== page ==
Once again, it worked, Starbucks looked good and their sales improved.
Another jobs blood-letting occurred in 2014. It wasn’t as deep as the 2012 blood-letting but it still cut deep for those still struggling to find a job and those new the unemployment line. Not to mention the thousands of recent college graduates who couldn’t find jobs.
In 2015, Schultz had an “epiphany” that there were thousands of ‘under-served’ millennials who couldn’t find work. He failed to make the connection that their parents. who had been laid off and struggling to find a job, were working the low-end jobs like a Barista at Starbucks, chief burger flipper, etc. So, he partnered up with other liberal companies and pledged to hire 100,000 disconnected millennials.
“Youth” unemployment was also a hot topic during the 2014 mid-term cycle and Starbucks capitalized on it.
Meanwhile, companies across America prepared for the next round of job blood-letting as they quietly shipped more jobs overseas. The initial plan was to have the big hits occur after the 2016 election cycle but companies were so confident “open boarders” Hillary would win, they started making announcements in October of last year as opposed to the tradition of waiting to hand the pinks slips out around Thanksgiving, which is after the election.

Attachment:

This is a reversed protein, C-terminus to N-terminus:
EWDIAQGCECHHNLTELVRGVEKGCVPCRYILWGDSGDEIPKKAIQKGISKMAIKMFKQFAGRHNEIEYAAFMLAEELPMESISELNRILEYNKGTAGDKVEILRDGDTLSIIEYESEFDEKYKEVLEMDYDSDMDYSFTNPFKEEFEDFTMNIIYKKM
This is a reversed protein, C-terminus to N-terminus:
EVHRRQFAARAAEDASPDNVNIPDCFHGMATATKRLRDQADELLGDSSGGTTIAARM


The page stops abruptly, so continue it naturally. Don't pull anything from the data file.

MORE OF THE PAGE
Like in 2012 and 2014, the jobs didn’t really go away. Most went overseas. Those that remained were taken over by H1B visa holders brought over by foreign based companies – after the full time employees trained the H1B visa holder. At least that’s what happened (and continues to happen) in the tech world.
But, hey, Starbucks continues to look good.
Here we are in 2017 and the refugee pause is a hot political topic. In true Starbucks fashion, they’ve announced a pop-up hiring spree tailored to the refugee community.
Now that people are boycotting Starbucks, Starbucks has responded that they’ve hired more than 8,000 Vets and military spouses since 2014 – but they are short on their 2013 pledge. Further, they give absolutely no indication how many of those Vets have been retained after the tax break expired. That’s right, there’s also a tax incentive to hire a Vet.